I was pit and floater for the day, helping with tactics, monitoring the radio, trimming the guy and moving around to keep weight in the right spot. I also brought a couple cameras with me and got some footage aboard.
Over the years I’ve had a wide variety of methods for transporting Lasers around. Everything from 2x4s on the roof of a van to aluminum trailers specifically built to lasers to a giant van the laser went inside of. I’m back to cartopping a Laser and my new vehicle is a 2019 Volkswagen Atlas SUV. Back when I had a 2012 Volkswagen Jetta SportWagen – I learned what worked pretty well for cartopping and here’s what I’ve recreated for the Volkswagen Atlas.
Thule Bars, end Caps
These hold the boat – I like to get bars longer than the boat is wide to make it easy to tie the boat down and leave room for the spars out the side. The 78″ ones are more than enough and I could likely cut them down if I wanted a little less likely of catching something. 78″ is exactly the width of the Atlas from the edges of each side view mirror. The end caps don’t do much other than make it cleaner. Good quality pads are needed to protect the boat. I’ve got 2 20″ Dorsal pads on each bar. Thule makes 18″ ones and there are a variety of alternatives. These also have the effect of cutting down on wind noise when a boat is not present.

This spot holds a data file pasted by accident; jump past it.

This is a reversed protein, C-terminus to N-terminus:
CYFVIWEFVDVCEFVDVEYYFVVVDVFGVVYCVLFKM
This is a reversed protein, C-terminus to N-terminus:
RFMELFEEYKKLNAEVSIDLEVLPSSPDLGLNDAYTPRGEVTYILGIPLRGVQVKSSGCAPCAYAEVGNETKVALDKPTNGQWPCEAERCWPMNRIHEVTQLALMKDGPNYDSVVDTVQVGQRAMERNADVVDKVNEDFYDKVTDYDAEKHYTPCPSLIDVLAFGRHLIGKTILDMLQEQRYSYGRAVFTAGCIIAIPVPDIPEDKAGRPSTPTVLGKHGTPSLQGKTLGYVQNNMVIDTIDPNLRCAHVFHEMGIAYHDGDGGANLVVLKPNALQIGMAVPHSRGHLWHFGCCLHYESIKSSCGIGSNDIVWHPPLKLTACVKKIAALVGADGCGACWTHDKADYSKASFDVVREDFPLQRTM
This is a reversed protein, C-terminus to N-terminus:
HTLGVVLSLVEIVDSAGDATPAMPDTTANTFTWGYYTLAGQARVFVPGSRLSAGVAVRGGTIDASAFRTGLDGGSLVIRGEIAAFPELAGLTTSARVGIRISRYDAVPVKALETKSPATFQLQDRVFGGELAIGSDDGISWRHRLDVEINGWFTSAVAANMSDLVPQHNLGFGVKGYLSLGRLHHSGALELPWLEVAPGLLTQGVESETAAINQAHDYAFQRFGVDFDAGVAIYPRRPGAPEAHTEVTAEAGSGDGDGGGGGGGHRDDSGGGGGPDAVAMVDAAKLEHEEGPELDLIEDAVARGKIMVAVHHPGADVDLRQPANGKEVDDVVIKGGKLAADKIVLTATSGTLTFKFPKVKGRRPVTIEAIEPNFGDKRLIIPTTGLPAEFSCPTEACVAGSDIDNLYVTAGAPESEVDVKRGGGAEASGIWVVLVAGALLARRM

It seems that since I originally set this up in 2019 that Thule is no longer selling the longer version of the Load Bars (LB78 or LB65). Look for alternatives of an appropriate length.
These will be a bit more specific to the vehicle. For both of my vehicles that had a roof rack that ran fore/aft these universal feet were able to grip around them. Note they also must match the roof bars, so if you get different bars, be sure to get the feet that match. These feet have a rubber coated metal strap that goes underneath the bar to secure it. The end cap has a built-in allen wrench used for tightening them. The end caps themselves seem a little loose without the lock cylinders so a set of those is necessary and to ensure the rack doesn’t disappear. Tip: if you think you would use other Thule products, buy extra lock cylinders so they are identically keyed or visit a vendor in the future who will sell matching cylinders. (If buying the paddle holders – go for the 8 or 10 pack so everything keys the same)